Resisting Reality: Social Construction and Social Critique

ISBN : 9780199892624

Sally Haslanger
512 Pages
165 x 234 mm
Pub date
Oct 2012
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Contemporary theorists use the term "social construction" with the aim of exposing how what's purportedly "natural" is often at least partly social and, more specifically, how this masking of the social is politically significant. In these previously published essays, Sally Haslanger draws on insights from feminist and critical race theory to explore and develop the idea that gender and race are positions within a structure of social relations. On this interpretation, the point of saying that gender and race are socially constructed is not to make a causal claim about the origins of our concepts of gender and race, or to take a stand in the nature/nurture debate, but to locate these categories within a realist social ontology. This is politically important, for by theorizing how gender and race fit within different structures of social relations we are better able to identify and combat forms of systematic injustice. Although the central essays of the book focus on a critical social realism about gender and race, these accounts function as case studies for a broader critical social realism. To develop this broader approach, several essays offer reworked notions of ideology, practice, and social structure, drawing on recent research in sociology and social psychology. Ideology, on the proposed view, is a relatively stable set of shared dispositions to respond to the world, often in ways that also shape the world to evoke those very dispositions. This looping of our dispositions through the material world enables the social to appear natural. Additional essays in the book situate this approach to social phenomena in relation to philosophical methodology, and to specific debates in metaphysics, epistemology, and philosophy of language. The book as a whole explores the interface between analytic philosophy and critical theory.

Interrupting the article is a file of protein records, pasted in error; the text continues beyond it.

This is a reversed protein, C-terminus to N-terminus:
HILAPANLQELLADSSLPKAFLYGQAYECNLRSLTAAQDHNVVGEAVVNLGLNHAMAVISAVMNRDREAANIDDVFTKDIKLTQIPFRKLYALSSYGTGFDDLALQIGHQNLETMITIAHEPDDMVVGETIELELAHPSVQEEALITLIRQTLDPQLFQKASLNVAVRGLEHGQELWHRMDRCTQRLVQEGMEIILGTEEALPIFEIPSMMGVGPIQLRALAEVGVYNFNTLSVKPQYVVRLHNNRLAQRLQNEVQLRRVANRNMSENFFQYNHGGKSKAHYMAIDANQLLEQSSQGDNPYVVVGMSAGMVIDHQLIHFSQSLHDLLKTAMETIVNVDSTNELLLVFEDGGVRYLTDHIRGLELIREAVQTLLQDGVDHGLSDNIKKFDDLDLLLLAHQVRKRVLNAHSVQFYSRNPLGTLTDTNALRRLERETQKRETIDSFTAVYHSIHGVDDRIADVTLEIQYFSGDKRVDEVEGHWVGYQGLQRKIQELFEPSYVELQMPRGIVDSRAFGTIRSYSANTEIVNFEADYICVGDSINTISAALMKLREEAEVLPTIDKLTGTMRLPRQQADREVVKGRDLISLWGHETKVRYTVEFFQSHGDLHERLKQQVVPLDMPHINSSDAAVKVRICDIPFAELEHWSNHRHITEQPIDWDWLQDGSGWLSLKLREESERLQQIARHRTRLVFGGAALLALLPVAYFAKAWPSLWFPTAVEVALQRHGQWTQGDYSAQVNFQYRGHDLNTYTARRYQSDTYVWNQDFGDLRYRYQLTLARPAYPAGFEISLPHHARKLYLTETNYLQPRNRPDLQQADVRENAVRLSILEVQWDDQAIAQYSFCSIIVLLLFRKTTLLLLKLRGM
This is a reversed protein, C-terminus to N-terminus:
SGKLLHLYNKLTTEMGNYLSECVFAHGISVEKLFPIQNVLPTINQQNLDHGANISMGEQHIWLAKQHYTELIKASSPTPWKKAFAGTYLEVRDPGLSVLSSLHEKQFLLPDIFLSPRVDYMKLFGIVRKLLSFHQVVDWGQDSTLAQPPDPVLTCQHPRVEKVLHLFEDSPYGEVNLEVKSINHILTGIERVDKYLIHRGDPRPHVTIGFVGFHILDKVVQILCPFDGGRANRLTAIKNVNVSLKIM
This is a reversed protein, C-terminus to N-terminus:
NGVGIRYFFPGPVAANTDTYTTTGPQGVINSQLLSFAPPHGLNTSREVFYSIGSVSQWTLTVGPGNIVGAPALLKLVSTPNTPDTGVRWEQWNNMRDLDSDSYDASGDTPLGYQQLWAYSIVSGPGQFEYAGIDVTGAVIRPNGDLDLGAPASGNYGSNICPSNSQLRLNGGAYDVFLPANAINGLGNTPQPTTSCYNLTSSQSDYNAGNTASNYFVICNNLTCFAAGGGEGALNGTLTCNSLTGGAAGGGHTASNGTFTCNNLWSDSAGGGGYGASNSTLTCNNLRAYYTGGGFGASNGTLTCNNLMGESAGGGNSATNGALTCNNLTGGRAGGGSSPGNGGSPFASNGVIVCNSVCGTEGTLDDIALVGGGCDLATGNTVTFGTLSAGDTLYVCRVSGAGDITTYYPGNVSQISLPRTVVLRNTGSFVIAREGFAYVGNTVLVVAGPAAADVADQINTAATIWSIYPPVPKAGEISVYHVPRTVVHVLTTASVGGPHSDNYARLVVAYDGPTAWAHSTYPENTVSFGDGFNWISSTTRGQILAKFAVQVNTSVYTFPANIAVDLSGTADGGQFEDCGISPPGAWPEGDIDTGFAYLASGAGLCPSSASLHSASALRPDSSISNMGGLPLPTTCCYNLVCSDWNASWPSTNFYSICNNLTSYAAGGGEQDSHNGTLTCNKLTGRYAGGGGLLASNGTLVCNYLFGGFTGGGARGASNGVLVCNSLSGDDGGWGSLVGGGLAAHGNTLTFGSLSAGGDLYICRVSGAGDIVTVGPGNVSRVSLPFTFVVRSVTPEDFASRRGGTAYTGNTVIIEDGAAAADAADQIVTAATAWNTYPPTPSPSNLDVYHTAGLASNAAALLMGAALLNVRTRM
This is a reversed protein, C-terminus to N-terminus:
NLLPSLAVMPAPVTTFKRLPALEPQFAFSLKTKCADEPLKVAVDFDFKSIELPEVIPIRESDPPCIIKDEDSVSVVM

I. Social Construction
1. "Social Construction: Myths and Reality"
2. "On Being Objective and Being Objectified."
3. "Ontology and Social Construction."
4. "Social Construction: The "Debunking" Project."
5. "Feminism and Metaphysics: Negotiating the Natural."
6. "Family, Ancestry and Self: What is the Moral Significance of Biological Ties?"
7. "Gender and Race: (What) Are They? (What) Do We Want Them To Be?"
8. "Future Genders? Future Races?"
9. "You Mixed? Racial Identity without Racial Biology."
10. "A Social Constructionist Analysis of Race"
11. "Oppressions: Racial and Other"
III. Language and Knowledge
12. "What Knowledge Is and What It Ought To Be: Feminist Values and Normative Epistemology"
13. "What Are We Talking About? The Semantics and Politics of Social Kinds"
14. "What Good Are Our Intuitions? Philosophical Analysis and Social Kinds"
15. "But Mom, Crop-Tops Are Cute!"
16. "Language, Politics and 'The Folk': Looking for the 'Meaning' of Race "
17. "Ideology, Generics, and Common Ground"

About the author: 

Sally Haslanger is Professor of Philosophy in the Department of Linguistics and Philosophy at MIT, and directs the Women's and Gender Studies Program. She specializes in analytic metaphysics, epistemology and feminist theory, with an emphasis on questions concerning social ontology and social justice. She has co-edited three volumes: Persistence: Contemporary Readings (with Roxanne Marie Kurtz, 2006), Adoption Matters: Philosophical and Feminist Essays (with Charlotte Witt, 2005), and Theorizing Feminisms (with Elizabeth Hackett, 2005).

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